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Unrestrained talent can't be held back, yet Emperor's ascension to underground godlike status was fast and universally acknowledged almost beyond comprehension. With just one demo out, they found themselves with a contract signed to Candlelight Records and a large fanbase longing for more Emperial hymns to feast upon. The demand, however, was no match for their capabilities. A frist an important big step forward was the establishment of a full line-up which was secured by the inclusion of drummer Faust, hence allowing Samoth to switch back to his original guitar duties at Ihsahn's side. Ihsahn himself started using keyboards, creating that unique atmospheric way of berforming Bacl Metal that has become more and more popular over the years but Emperor definitely pioneered.
Thus armed and ready, Emperor entered a "proper" studio for the very first time at the end of 1992 and recordeda total of seven songs; five of these were re-recordings of "Wrath Of The Tyrant" choice cuts, while the remaining two were brand new Emperial symphonies. These new entries, along with two reworked classics, were picked up for the very first official Emperor release, the infamous self-titled EP which would also be released as part with a split album with Viking Metal masters Enslaved, and was the very first record to be released with Candlelight's label.
The band's progression from their demo days, despite the rather short chronological distance, is already enormous. This is where Emperor finally found their own sound and embarked on their quest for worldwide Black Metal supremacy. The EP opens with one of the two new songs, a classic with a capital "C" which claimed the throne for Emperor right from the very beginning... "I Am the Black Wizards". This song has, simply put, everything Emperor have been celebrated for, except clean vocals: fast, precise and intricated guitar riffs, overpowering drums, manic vocals and great keyboard interventions, always coming in and leaving at the right place and time without ever becoming overpowring or tedious. This song begins with a very fast section featruing arguably Emperor's best known guitar line, to evolve into a very atmospheric part in the middle and return to the first riff backed this time by a very slow rhythm.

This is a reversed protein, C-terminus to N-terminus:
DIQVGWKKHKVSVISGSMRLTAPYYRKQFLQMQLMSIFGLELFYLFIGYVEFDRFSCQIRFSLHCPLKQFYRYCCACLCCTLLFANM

The production is predicatbly raw, but not as bad as one might expect. The guitars have a most peculiar sound, with one of them being very buzzy and distorted and the other more muffled but much more clear; the combination of the two sounds as well as Mortiis's bass (it's barely perceptible but trust me, you can feel it's there after several listens) builds a thick wall of sound that the lousy prodctuion fails to wash away. The drums are also rather clear, although the snare and some cymbals get a bit drowned in the mix especially in the faster bits; the bass drum is very powerful and in the double bass bits it creates a sort of rumble which supplies a much needed low end to the complexive sound. The keyboards are a huge surprise, because I would have never expected them to sound so full and clear on such a raw soundnig record; yet their majestic presence is there right from the slower parts of "I Am the Black Wizards", and is an essential part of the picture. Ihsahn's vocals are weird here. He uses a evry high pitched and not excessively comprehensible shriek, and that's ok, but at times he tries a lower growl-like voice which gets completely garbled and stifled by the production; probably he wanted to use an effect that would have worked in a better studio but went almost completely wrong here. His spoken part at the end of "I Am the Black Wizard" comes out rather low and powerless too.